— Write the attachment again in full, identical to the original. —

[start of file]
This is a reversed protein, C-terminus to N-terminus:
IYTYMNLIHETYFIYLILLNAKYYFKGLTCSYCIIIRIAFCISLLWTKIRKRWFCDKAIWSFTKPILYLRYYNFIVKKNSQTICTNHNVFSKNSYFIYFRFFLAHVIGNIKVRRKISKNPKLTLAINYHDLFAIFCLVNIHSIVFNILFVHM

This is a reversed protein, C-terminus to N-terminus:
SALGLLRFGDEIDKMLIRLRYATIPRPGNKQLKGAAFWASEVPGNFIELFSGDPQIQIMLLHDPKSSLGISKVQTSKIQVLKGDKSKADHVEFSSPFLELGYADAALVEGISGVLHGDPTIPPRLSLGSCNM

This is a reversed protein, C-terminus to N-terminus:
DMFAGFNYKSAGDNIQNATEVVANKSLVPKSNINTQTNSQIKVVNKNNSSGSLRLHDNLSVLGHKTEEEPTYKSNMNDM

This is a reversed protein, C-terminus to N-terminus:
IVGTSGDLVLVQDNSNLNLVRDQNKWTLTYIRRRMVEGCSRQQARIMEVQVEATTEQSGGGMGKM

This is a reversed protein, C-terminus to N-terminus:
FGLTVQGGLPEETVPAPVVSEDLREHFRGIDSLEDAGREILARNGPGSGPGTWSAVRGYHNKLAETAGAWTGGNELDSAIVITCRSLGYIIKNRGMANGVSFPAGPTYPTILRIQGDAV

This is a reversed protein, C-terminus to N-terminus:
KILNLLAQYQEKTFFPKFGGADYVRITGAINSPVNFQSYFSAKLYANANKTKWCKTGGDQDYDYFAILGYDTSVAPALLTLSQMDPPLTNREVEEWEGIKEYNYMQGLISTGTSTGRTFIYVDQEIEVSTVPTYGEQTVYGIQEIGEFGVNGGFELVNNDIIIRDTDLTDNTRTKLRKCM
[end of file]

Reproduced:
This is a reversed protein, C-terminus to N-terminus:
IYTYMNLIHETYFIYLILLNAKYYFKGLTCSYCIIIRIAFCISLLWTKIRKRWFCDKAIWSFTKPILYLRYYNFIVKKNSQTICTNHNVFSKNSYFIYFRFFLAHVIGNIKVRRKISKNPKLTLAINYHDLFAIFCLVNIHSIVFNILFVHM

This is a reversed protein, C-terminus to N-terminus:
SALGLLRFGDEIDKMLIRLRYATIPRPGNKQLKGAAFWASEVPGNFIELFSGDPQIQIMLLHDPKSSLGISKVQTSKIQVLKGDKSKADHVEFSSPFLELGYADAALVEGISGVLHGDPTIPPRLSLGSCNM

This is a reversed protein, C-terminus to N-terminus:
DMFAGFNYKSAGDNIQNATEVVANKSLVPKSNINTQTNSQIKVVNKNNSSGSLRLHDNLSVLGHKTEEEPTYKSNMNDM

This is a reversed protein, C-terminus to N-terminus:
IVGTSGDLVLVQDNSNLNLVRDQNKWTLTYIRRRMVEGCSRQQARIMEVQVEATTEQSGGGMGKM

This is a reversed protein, C-terminus to N-terminus:
FGLTVQGGLPEETVPAPVVSEDLREHFRGIDSLEDAGREILARNGPGSGPGTWSAVRGYHNKLAETAGAWTGGNELDSAIVITCRSLGYIIKNRGMANGVSFPAGPTYPTILRIQGDAV

This is a reversed protein, C-terminus to N-terminus:
KILNLLAQYQEKTFFPKFGGADYVRITGAINSPVNFQSYFSAKLYANANKTKWCKTGGDQDYDYFAILGYDTSVAPALLTLSQMDPPLTNREVEEWEGIKEYNYMQGLISTGTSTGRTFIYVDQEIEVSTVPTYGEQTVYGIQEIGEFGVNGGFELVNNDIIIRDTDLTDNTRTKLRKCM